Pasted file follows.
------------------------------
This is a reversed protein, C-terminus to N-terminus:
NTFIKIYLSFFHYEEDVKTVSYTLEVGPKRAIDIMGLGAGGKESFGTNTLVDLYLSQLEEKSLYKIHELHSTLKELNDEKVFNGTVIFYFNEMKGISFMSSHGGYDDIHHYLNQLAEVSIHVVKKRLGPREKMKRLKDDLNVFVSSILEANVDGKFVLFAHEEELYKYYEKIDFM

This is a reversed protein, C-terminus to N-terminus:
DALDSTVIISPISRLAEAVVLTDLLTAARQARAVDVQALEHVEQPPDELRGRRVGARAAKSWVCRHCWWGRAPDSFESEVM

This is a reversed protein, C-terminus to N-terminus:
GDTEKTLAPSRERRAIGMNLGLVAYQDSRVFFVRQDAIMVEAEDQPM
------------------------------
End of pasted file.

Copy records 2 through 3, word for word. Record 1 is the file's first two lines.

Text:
This is a reversed protein, C-terminus to N-terminus:
DALDSTVIISPISRLAEAVVLTDLLTAARQARAVDVQALEHVEQPPDELRGRRVGARAAKSWVCRHCWWGRAPDSFESEVM

This is a reversed protein, C-terminus to N-terminus:
GDTEKTLAPSRERRAIGMNLGLVAYQDSRVFFVRQDAIMVEAEDQPM